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Whitmer turns to persuasion over COVID restrictions

Gretchen Whitmer wearing black mask in pink coat receives shot from doctor in white coat.
State of Michigan
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Michigan is facing some of the nation’s worst COVID-19 numbers. Governor Gretchen Whitmer acknowledges it’s becoming harder to get a restriction-weary public to follow health orders.

So, instead, she’s trying to persuade vaccine skeptics to get their shots.

Less stick. More carrot. That appears to be Whitmer’s approach now. 

On Wednesday, the governor visited Ford Field in Detroit, which currently serves as a mass vaccination site. Whitmer slipped her left arm out of her coat, and took her first Pfizer shot.

“I’m done,” she says. “That’s it.”

A reporter asks her, “how’d it feel?”

“Good. I feel good. I feel relieved, to be honest.”              

The event was timed to start reaching people who are reluctant to get vaccinated while Michigan faces a new surge in infections.

“The problem is fatigue, mobility and variants, and we’ve got all of those things working against us here in Michigan right now,” Whitmer says. “What we have to do is really put our foot down on the pedal on vaccines, and implore people to do what we know keeps us safe: masking, distancing, hand-washing.”

The shift in messaging follows political opposition and lawsuits challenging the governor’s continued use of shutdown orders and restrictions.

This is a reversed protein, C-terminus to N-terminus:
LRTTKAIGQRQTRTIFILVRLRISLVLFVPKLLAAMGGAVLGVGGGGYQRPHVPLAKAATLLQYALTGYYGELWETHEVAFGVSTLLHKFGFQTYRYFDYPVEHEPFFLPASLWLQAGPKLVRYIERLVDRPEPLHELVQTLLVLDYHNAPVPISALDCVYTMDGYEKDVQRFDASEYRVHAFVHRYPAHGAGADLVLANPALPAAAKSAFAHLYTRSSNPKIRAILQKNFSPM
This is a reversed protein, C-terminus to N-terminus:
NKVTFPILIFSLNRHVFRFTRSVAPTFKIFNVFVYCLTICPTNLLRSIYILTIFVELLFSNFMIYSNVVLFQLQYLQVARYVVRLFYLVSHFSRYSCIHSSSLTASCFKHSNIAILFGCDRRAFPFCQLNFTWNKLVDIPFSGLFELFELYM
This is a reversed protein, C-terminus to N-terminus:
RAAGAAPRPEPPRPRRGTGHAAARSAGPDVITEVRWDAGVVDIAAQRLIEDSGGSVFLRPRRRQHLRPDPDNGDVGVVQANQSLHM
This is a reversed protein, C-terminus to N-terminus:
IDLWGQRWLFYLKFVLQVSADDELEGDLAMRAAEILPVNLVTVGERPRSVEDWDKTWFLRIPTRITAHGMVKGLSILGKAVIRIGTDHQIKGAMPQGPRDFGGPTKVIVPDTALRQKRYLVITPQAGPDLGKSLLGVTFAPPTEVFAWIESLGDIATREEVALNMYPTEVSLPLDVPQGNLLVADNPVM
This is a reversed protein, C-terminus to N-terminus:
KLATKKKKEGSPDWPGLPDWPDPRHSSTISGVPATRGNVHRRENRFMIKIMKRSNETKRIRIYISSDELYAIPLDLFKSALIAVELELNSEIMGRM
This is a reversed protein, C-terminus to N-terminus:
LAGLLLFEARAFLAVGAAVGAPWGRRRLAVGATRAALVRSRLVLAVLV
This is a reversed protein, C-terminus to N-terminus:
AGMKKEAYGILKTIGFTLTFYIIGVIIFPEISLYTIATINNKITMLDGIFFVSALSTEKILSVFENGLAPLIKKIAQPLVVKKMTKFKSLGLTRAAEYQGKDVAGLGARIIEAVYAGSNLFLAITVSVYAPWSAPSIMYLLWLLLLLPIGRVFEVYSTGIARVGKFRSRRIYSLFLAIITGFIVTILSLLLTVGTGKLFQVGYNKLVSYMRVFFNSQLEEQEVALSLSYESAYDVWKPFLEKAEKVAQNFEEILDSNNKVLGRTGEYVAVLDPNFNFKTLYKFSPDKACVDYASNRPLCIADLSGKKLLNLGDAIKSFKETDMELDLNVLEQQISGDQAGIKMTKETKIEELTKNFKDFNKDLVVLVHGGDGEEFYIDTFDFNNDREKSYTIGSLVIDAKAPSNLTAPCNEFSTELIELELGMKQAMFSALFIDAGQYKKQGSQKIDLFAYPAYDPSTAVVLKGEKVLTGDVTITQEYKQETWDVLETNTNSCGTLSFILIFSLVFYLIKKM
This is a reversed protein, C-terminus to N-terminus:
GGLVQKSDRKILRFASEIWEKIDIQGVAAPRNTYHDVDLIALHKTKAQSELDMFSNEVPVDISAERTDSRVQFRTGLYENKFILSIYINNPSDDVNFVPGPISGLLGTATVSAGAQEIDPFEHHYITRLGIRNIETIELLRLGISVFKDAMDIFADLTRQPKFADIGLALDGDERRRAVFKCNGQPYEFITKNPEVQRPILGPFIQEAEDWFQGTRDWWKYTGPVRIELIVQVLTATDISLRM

“For people who are reactant, restrictions can make it worse,” says Ken Resnicow, a PhD and an expert in public health messaging at the University of Michigan.

He says some in the African American community are vaccine hesitant. Then there’s a core group that’s in the “hard no” camp. That group, he says, is largely made of white evangelical men who are ready to defy government health orders.

“And if you say 'you must, you should, you have to,' they almost biologically want to go in the opposite direction,” Resnicow says. “We have to be very careful as to respect their independence. That is the number one issue, is that this is an attempt to control me and, therefore, a threat my independence, which these people value very highly.”

Exhibit A might be Michigan Senate Majority Leader Mike Shirkey.

In March, the state’s top Republican and Whitmer nemesis said it’s time to let people make more individual choices on how to respond to the threat of COVID.

“They’re just waiting to be informed, inspired, encouraged and then trusted, and right now we’re still under an environment where this governor does not trust the citizens of Michigan to do the right thing.”

But Ken Resnicow says white evangelical conservatives like Shirkey can be reached. He says the messaging has to be focused on their choice to protect their family and their community.

“You have to be very careful to say that this is really up to you, this is an important choice that you can make.”

Resnicow is part of a group of public health experts and professional storytellers in the entertainment industry. The members call themselves the Protector Coalition.

He says the group is working up narratives and storylines to use in ads and TV shows to help create a culture shift across the political spectrum - one that embraces masks, distancing, and vaccination.

Which is why, in Michigan, as Whitmer ponders her next move amid the new COVID wave, her first choice is not re-imposing restrictions, but following a new script.

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